I was recently given a very generous gift: the button collection that belonged to a friend's mother.

I am sure anyone with a crafty bent, or who is like myself, quite possibly part magpie, can imagine the afternoon I spent spreading them all out, stacking, sorting and admiring. The experience positively brought out the Gollum in me. My precious!

Among the notables (pictured below) were Bakelite, glass and metal filigree (possibly Edwardian??), which was my fav. *sigh* So sparkly...
My Vintage button collection  - One thing is fer sure, they don't make 'em like they used to!

Because I make historical costumes I am sure I'll be able to make good use of these tiny treasures.
But true to the nature of button collections there were a lot of singles. It got me wondering,  what else can you make with buttons?

Here are a few cool things I found via the interwebs.

Source: Izzwizz Creations

Decorate Cards -  this tutorial also shows you how to turn plain buttons into decorative ones!

source: The Dreamstress

The Dreamstress has an excellent tut on aging modern metal buttons
Tutorial: How to ‘antique’ cheap gold buttons & jewellery

Lilly Pilly Blog - Make a Button Necklace

If anyone else has some clever ideas for button up-cycling please let me know :)

Apr 16, 2014

HSF challenge #7 - In which it's awesome to have a head

Which came first? The head or the hat?
1880s inspired ladies Tall Hat - front and side views

Leaving classic philosophical debates to one side, here's my entry for the Historical Sewing Fortnight 2014 challenge #7 "Tops and Toes" an 1880s inspired Tall hat, which was created to accompany my 1888 costume here.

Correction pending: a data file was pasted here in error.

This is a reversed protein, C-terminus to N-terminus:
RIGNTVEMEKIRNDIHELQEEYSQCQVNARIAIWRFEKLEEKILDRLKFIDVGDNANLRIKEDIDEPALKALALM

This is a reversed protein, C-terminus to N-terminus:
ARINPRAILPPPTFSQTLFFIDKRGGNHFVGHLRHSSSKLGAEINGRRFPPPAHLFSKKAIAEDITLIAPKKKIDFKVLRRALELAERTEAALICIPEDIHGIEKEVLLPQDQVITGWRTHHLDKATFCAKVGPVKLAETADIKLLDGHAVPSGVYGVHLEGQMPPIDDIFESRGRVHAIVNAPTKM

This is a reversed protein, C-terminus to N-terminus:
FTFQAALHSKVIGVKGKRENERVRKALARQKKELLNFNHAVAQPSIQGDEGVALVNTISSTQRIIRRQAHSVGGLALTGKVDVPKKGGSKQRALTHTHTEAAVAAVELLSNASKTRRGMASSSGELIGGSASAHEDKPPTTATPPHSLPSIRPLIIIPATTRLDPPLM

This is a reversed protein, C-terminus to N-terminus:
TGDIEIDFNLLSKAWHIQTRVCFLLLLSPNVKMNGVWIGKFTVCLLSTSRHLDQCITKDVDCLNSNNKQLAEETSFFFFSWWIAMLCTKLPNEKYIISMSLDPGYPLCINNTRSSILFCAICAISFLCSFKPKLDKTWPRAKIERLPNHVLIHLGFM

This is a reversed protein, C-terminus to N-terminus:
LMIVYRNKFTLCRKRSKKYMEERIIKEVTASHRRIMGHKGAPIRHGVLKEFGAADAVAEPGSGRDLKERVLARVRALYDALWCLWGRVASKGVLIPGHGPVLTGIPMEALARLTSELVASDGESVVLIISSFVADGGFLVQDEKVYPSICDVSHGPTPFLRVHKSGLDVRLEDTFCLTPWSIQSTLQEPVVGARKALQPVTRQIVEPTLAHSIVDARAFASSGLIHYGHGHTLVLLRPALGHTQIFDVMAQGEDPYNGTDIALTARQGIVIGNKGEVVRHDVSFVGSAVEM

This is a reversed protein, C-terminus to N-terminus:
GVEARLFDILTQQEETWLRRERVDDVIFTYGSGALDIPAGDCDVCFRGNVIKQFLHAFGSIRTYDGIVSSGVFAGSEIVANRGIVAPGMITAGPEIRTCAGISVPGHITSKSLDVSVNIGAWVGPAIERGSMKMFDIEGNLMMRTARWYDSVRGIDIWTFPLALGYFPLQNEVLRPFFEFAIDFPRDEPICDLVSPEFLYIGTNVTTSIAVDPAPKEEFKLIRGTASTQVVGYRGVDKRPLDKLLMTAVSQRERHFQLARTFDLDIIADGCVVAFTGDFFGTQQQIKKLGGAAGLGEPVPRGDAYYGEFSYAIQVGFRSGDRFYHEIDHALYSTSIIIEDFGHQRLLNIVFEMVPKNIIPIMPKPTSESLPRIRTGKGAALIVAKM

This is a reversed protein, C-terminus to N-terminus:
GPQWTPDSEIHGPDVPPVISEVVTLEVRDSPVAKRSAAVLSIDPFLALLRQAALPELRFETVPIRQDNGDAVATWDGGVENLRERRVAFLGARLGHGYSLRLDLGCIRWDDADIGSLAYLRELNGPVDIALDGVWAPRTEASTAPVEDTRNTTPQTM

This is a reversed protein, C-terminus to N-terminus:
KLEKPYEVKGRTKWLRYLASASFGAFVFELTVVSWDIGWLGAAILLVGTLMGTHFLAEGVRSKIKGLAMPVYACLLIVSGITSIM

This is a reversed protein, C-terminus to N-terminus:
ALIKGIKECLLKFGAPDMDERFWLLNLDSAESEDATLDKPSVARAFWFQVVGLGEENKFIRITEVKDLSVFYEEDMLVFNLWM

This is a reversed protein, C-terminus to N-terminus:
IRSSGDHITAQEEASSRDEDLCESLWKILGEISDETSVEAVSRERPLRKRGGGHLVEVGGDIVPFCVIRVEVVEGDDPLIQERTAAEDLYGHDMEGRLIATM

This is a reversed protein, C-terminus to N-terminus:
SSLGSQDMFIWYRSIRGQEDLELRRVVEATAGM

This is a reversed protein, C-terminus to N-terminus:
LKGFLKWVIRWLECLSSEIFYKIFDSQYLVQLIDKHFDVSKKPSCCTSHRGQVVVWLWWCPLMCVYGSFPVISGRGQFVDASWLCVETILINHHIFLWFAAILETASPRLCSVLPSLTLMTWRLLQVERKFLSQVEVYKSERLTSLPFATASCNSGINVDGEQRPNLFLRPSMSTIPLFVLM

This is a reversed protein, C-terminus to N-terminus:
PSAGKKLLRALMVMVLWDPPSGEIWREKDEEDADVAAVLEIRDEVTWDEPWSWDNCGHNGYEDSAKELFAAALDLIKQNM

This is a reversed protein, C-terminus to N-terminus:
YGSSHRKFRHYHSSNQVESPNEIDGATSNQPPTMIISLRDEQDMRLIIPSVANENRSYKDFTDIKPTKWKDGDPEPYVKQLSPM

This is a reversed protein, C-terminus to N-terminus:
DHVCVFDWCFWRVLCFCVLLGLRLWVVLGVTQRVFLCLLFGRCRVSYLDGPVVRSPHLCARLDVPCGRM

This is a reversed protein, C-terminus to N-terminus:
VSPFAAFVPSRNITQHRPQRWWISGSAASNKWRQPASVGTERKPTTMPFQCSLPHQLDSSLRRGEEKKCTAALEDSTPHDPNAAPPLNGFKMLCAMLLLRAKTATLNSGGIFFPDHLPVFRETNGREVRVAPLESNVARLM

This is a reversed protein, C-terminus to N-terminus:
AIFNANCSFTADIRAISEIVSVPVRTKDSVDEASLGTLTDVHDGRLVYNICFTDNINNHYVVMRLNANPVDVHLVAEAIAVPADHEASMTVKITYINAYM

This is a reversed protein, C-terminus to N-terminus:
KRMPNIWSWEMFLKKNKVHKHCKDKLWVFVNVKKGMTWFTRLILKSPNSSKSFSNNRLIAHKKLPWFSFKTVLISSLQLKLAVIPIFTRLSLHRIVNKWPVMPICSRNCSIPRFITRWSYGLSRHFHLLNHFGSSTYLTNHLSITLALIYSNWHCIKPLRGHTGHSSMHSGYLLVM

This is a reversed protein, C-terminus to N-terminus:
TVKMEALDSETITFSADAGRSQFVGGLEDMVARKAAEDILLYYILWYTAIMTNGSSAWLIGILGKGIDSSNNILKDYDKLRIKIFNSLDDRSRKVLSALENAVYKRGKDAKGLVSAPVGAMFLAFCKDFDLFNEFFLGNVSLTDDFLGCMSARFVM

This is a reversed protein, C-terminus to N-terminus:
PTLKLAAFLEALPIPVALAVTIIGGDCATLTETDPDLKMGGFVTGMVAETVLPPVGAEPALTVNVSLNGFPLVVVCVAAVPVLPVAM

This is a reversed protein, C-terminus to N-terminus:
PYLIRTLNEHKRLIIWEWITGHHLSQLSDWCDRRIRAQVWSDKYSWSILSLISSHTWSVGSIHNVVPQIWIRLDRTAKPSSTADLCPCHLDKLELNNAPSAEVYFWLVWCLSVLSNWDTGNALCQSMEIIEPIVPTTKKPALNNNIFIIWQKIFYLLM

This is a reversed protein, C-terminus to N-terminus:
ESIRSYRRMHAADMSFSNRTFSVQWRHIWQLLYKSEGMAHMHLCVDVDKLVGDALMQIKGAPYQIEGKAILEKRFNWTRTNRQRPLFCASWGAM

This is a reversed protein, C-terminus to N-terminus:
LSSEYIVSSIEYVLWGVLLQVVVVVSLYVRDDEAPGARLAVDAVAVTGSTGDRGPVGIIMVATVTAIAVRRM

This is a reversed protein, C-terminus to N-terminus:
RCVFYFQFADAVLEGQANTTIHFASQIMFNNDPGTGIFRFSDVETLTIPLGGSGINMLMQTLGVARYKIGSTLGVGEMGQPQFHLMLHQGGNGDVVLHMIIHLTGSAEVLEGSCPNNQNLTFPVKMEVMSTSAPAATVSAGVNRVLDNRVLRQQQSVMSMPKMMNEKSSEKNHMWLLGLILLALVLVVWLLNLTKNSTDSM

'before' photo

This is my third attempt at millinery, having made 2 spoon bonnets last year, here and here.

I made this one by taking apart a store bought sunhat (pictured to the left).

I will post a tutorial about how I made this 1880s tall hat soon.


'all done' photo
just the facts:
The Challenge: #7 'Tops and toes'

Fabric: the material is...whatever sunhats are made from. Er.. some kind of thick plastic threads (looks a bit like fishing line) which has been woven into strips.

Pattern: self-drafted

Year: 1880s
Notions: thread and self-made ribbons

How historically accurate is it? not very, this is def. an 'inspired by' design

Hours to complete: About two days

First worn: 28 March 2014

Total cost: under $7

Women having tea outside the house of William and Lydia Williams in Napier, New Zealand. Dated between 1888-1899

The above photo (original source here) from the late 1880s is my favorite inspiration for my Tall Hat design, but you can see more sources by following my Hats or Victorian 1880s boards on Pinterest.

Apr 6, 2014

Sewing Milestone - Creating an 1880s outfit